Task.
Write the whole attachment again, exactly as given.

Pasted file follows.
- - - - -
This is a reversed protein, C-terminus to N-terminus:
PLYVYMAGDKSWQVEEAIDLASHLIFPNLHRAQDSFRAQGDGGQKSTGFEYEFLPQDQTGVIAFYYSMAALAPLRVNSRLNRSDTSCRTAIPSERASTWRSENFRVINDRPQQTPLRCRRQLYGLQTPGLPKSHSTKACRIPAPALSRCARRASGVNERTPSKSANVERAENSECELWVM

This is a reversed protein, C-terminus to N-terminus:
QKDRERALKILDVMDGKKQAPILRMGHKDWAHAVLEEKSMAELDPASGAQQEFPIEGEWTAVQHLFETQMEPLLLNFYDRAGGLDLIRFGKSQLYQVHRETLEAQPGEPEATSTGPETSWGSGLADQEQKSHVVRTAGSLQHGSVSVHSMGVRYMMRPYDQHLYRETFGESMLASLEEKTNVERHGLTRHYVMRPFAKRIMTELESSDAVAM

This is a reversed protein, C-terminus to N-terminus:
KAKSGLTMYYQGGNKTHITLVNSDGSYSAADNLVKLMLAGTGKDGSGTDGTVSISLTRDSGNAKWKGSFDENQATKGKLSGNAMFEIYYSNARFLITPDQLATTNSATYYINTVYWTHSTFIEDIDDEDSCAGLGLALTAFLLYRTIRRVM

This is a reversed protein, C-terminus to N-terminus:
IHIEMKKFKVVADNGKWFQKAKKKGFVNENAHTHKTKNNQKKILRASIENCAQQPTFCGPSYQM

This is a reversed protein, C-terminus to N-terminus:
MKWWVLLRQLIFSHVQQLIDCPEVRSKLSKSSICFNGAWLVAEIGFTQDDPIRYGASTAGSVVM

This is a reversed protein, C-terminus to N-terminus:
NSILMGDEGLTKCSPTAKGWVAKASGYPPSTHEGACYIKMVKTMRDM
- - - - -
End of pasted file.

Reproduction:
This is a reversed protein, C-terminus to N-terminus:
PLYVYMAGDKSWQVEEAIDLASHLIFPNLHRAQDSFRAQGDGGQKSTGFEYEFLPQDQTGVIAFYYSMAALAPLRVNSRLNRSDTSCRTAIPSERASTWRSENFRVINDRPQQTPLRCRRQLYGLQTPGLPKSHSTKACRIPAPALSRCARRASGVNERTPSKSANVERAENSECELWVM

This is a reversed protein, C-terminus to N-terminus:
QKDRERALKILDVMDGKKQAPILRMGHKDWAHAVLEEKSMAELDPASGAQQEFPIEGEWTAVQHLFETQMEPLLLNFYDRAGGLDLIRFGKSQLYQVHRETLEAQPGEPEATSTGPETSWGSGLADQEQKSHVVRTAGSLQHGSVSVHSMGVRYMMRPYDQHLYRETFGESMLASLEEKTNVERHGLTRHYVMRPFAKRIMTELESSDAVAM

This is a reversed protein, C-terminus to N-terminus:
KAKSGLTMYYQGGNKTHITLVNSDGSYSAADNLVKLMLAGTGKDGSGTDGTVSISLTRDSGNAKWKGSFDENQATKGKLSGNAMFEIYYSNARFLITPDQLATTNSATYYINTVYWTHSTFIEDIDDEDSCAGLGLALTAFLLYRTIRRVM

This is a reversed protein, C-terminus to N-terminus:
IHIEMKKFKVVADNGKWFQKAKKKGFVNENAHTHKTKNNQKKILRASIENCAQQPTFCGPSYQM

This is a reversed protein, C-terminus to N-terminus:
MKWWVLLRQLIFSHVQQLIDCPEVRSKLSKSSICFNGAWLVAEIGFTQDDPIRYGASTAGSVVM

This is a reversed protein, C-terminus to N-terminus:
NSILMGDEGLTKCSPTAKGWVAKASGYPPSTHEGACYIKMVKTMRDM